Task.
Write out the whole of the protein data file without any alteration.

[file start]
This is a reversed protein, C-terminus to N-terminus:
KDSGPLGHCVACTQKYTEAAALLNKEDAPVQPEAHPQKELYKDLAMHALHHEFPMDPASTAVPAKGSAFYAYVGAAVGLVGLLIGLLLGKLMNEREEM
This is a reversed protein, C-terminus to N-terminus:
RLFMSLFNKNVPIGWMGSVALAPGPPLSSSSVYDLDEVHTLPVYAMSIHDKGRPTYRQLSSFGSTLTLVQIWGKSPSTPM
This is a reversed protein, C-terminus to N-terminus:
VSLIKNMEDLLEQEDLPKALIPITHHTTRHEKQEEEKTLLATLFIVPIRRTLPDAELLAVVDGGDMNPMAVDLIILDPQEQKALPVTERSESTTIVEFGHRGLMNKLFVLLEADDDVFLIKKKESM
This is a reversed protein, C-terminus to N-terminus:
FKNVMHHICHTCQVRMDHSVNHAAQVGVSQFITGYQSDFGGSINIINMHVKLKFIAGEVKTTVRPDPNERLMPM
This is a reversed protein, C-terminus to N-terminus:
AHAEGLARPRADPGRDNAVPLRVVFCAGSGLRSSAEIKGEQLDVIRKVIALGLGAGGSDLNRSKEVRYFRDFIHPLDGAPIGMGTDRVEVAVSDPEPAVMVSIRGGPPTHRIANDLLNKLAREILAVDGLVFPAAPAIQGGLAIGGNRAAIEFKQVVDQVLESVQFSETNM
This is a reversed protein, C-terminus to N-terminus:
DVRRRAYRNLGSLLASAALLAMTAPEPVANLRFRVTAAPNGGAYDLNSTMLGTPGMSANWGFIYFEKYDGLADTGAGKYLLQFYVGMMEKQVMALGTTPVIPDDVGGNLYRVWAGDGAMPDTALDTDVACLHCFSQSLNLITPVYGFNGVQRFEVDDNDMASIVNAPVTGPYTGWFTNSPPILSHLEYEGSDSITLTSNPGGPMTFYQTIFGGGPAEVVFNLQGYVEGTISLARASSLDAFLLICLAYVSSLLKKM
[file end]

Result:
This is a reversed protein, C-terminus to N-terminus:
KDSGPLGHCVACTQKYTEAAALLNKEDAPVQPEAHPQKELYKDLAMHALHHEFPMDPASTAVPAKGSAFYAYVGAAVGLVGLLIGLLLGKLMNEREEM
This is a reversed protein, C-terminus to N-terminus:
RLFMSLFNKNVPIGWMGSVALAPGPPLSSSSVYDLDEVHTLPVYAMSIHDKGRPTYRQLSSFGSTLTLVQIWGKSPSTPM
This is a reversed protein, C-terminus to N-terminus:
VSLIKNMEDLLEQEDLPKALIPITHHTTRHEKQEEEKTLLATLFIVPIRRTLPDAELLAVVDGGDMNPMAVDLIILDPQEQKALPVTERSESTTIVEFGHRGLMNKLFVLLEADDDVFLIKKKESM
This is a reversed protein, C-terminus to N-terminus:
FKNVMHHICHTCQVRMDHSVNHAAQVGVSQFITGYQSDFGGSINIINMHVKLKFIAGEVKTTVRPDPNERLMPM
This is a reversed protein, C-terminus to N-terminus:
AHAEGLARPRADPGRDNAVPLRVVFCAGSGLRSSAEIKGEQLDVIRKVIALGLGAGGSDLNRSKEVRYFRDFIHPLDGAPIGMGTDRVEVAVSDPEPAVMVSIRGGPPTHRIANDLLNKLAREILAVDGLVFPAAPAIQGGLAIGGNRAAIEFKQVVDQVLESVQFSETNM
This is a reversed protein, C-terminus to N-terminus:
DVRRRAYRNLGSLLASAALLAMTAPEPVANLRFRVTAAPNGGAYDLNSTMLGTPGMSANWGFIYFEKYDGLADTGAGKYLLQFYVGMMEKQVMALGTTPVIPDDVGGNLYRVWAGDGAMPDTALDTDVACLHCFSQSLNLITPVYGFNGVQRFEVDDNDMASIVNAPVTGPYTGWFTNSPPILSHLEYEGSDSITLTSNPGGPMTFYQTIFGGGPAEVVFNLQGYVEGTISLARASSLDAFLLICLAYVSSLLKKM